Some of the most difficult cases in the Trust, Probate, and Estate world deal with the wrongful death of a loved one. These cases not only include the tragic loss of a family member, but also the insult of a death that could have been prevented. And, unfortunately, in many cases, the individual or company that caused the needless death of a family member will not accept responsibility for their careless actions.
That’s precisely what happened in a wrongful death case my office is handling in California state court–Calvillo v. AbbVie, Inc.
The facts in that case are straightforward. My client’s husband used a pharmaceutical product—AndroGel—and died as a result. My client’s wrongful death lawsuit alleges that AbbVie, Inc., the manufacturer of AndroGel, failed to provide adequate warnings to my client, her husband, and her husband’s doctor of serious health risks associated with the use of AndroGel testosterone therapy. Those risks included, death, heart attack, stroke, pulmonary embolism, and deep vein thrombosis. Those are serious health risks that reasonable patients want before they can properly weigh—in consultation with their doctors— whether to use AndroGel.
How did AbbVie, the maker of AndroGel, respond to my client’s lawsuit? They tried to send her case to a dark hole where it would never see the light of day. Here’s what happened:
My client filed her wrongful death lawsuit in July 2014 in California state court. Less than 30 days later AbbVie unilaterally removed the case from state court to federal court, alleging that my client had “fraudulently joined” McKesson Corporation as another defendant in the lawsuit to preclude AbbVie from removing the case to federal court. You can see AbbVie’s unilateral removal to federal court here.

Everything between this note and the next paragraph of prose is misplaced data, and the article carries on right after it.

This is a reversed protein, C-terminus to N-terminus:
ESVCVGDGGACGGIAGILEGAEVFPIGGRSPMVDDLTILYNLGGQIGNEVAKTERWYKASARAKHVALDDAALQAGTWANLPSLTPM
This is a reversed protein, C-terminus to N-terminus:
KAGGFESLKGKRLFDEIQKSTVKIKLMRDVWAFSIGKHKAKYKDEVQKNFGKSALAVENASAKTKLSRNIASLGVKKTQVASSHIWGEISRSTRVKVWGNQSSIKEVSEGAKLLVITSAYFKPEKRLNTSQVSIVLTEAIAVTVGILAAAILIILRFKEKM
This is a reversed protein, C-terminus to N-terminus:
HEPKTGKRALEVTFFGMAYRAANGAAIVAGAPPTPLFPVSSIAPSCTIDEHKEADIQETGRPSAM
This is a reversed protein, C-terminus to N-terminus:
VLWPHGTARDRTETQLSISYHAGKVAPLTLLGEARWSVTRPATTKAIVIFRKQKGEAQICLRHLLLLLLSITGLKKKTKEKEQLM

Once the case hit the federal court, my client immediately filed a motion to remand her case back to California state court. She rightly argued that the federal court did not have jurisdiction over the case, and that AbbVie was abusing the removal process by trying to keep my client’s case out of California state court. You can see my client’s motion to transfer the case back to California state court here.
AbbVie opposed my client’s remand request, arguing that a stay should be ordered so that the case could be transferred from California to an Illinois federal court. AbbVie also made several other silly arguments, including, that McKesson Corporation was fraudulently joined because my client did not allege that McKesson Corporation was the “sole distributor” of AndroGel in California. You can see AbbVie’s opposition to my client’s remand request here.
My client responded to AbbVie’s opposition with facts that came directly from AbbVie’s website and AbbVie’s SEC Form 10-k. Those facts include that McKesson Corporation is heavily involved with the distribution of AbbVie’s pharmaceutical products. You can see my client’s reply here.
On Monday, September 29, 2014, a federal judge ruled on my client’s motion to remand. The federal judge agreed with my client and remanded the case back to California state court. You can see the federal judge’s remand order here.
What to expect now from AbbVie? It’s not too hard to figure out AbbVie will likely ask its team of highly compensated attorneys—and I’m sure Harvard educated—to file a “demurrer” in California state court asking the state court to dismiss my client’s case before a California jury can hear how AbbVie failed to adequately warn my client’s husband about the health risks of using AndroGel.
I will follow up with additional posts as this case moves forward.